Briana (jengalill) wrote,

Baby, maybe.

Dan and I have been having some major debates about the whole "second child" topic. We have had some big fights over the past couple years that often ended in me grieving and mourning the loss of the second child I imagined myself one day having. I finally came to accept it and focused on the wealth of good things in my life, particularly Devon who is a wonderful, engaging entity who endeavors to capture the full attention of all around him. Most of the time I am only too happy to give it to him. Anyhow, with all hopes of adoption and fostering thoroughly dashed by Dan, and with surrogacy so far out of reach, I had reconciled myself to the only path available.

Then mom sent me an article on surrogacy through India. At first it sounded so outlandish, so shady... I was filled with questions and concerns, but open-minded nonetheless, so I began researching and sharing what I found with Dan. Things began to seem POSSIBLE, and I began to have a tiny little ember of hope come to dwell deep inside me.

Around this time, I was out tending my bees one day and I lost my precious wedding/engagement ring (both were linked together) as I shook angry bees off of my (foolishly) ungloved hands. I was quite distraught. Though the ring was insured, the stones were family stones and those couldn't be replaced. We thoroughly searched the grounds with the help of two men and three expensive metal detectors. We scoured every inch of the area I thought it might be, but with no luck. As I let it sink in that I would likely never see my ring again, I began to also debate about what to do with the large sum of money from the insurance company. I had received a check for close to $10,000. Far more than anyone had ever given me in liquid assets ever before. Though I smiled to myself at the possibilities (everything from a full-body massage chair to paying down the mortgage), what I ended up deciding on was that I would replace the ring with a lower cost version and find some way to leave the rest of the money to future generations, as the stones were meant to be. When, weeks later, a friend of ours offered to take a turn with the metal detector and, lo and behold, FOUND the missing rings, new thoughts occurred in my head. The first of course was joy at having the precious ring recovered, and then fear at the possibility of losing them again. I wanted to simply lock the old ring away in a safe deposit box until it could be passed onto the next generation as planned. And since I still would not be benefitting from the joy of having recovered the ring, I didn't trouble myself with the notion hat I should return the insurance money.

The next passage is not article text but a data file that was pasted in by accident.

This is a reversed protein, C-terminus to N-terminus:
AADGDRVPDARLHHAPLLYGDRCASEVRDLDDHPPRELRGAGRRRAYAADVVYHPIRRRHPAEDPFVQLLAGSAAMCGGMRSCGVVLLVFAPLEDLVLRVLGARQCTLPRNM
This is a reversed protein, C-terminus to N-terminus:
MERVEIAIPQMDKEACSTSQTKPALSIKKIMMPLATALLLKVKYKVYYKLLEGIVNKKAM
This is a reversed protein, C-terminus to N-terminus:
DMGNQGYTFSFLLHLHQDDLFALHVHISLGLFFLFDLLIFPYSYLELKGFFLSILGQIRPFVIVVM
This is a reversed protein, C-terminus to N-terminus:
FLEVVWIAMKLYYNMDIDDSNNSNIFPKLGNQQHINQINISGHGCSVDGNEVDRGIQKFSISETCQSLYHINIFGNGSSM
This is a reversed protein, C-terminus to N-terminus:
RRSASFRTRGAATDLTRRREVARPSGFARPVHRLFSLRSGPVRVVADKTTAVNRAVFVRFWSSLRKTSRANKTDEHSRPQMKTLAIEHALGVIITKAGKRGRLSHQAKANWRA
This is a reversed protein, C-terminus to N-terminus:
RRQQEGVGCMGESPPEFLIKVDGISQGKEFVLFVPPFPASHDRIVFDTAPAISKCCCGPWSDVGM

On the contrary, I ecstatically rewarded my friend for finding the ring with a fistful of cash from the ATM, and rejoiced inside. To me, this all felt like an amazing sign from the
Universe. With the ring safe for future generations, and a huge sum of money in the bank, Dan and I might be able to make ends meet with a new baby. The money could pay for a year of daycare, or be a starter for a college fund. More than before, it now felt like this not only COULD happen, but SHOULD happen.

Then, of course, Dan and my parents said the money should be returned. Now my parents didn't surprise me at all, and the fact that they both offered so much support to our family both emotionally and financially gave them a leg to stand on in preaching to me. Dan, on the other hand, no. Dan is the guy who cries poor as his default setting! "We can't afford this. We don't have money for that." Dan was the guy who had just spent the night before berating me for making a decision that could have jeopardized our financial standings, but I had done it anyway because I felt it was the ethical thing to do. Dan was the pot calling the kettle black, and it infuriated me. Not just the hypocrisy, but the fact that once again it felt like he was throwing up insurmountable obstacles on the road to having a second child. I couldn't take it. I told him that surrogacy was off the table and I would staying at a friends that night. I'd have prefered to tell him HE had to stay with a friend so that I could be with Devon, but as the one making the call, I knew that'd be expecting too much.

Anyhow, we argued for days. Even though I had already made up my mind to send the money back after that first morning when dad asked me saying "Please Briana, do it for Dad," and I had decided I would, but ONLY for that reason. My heart was breaking and going into auto-defense by freezing to ice. I number myself to the pain, and even though I could see Dan was in pain too, I steeled myself and allowed the feelings within me to freeze rather than shatter me from the inside out.

Eventually, so hung up on the financial obstacles of it all, I still insisted that surrogacy was off the table, but perhaps we could discuss adoption. To my shock, Dan was open to it. He finally began telling me, in truth, that he felt we could pursue my original preference.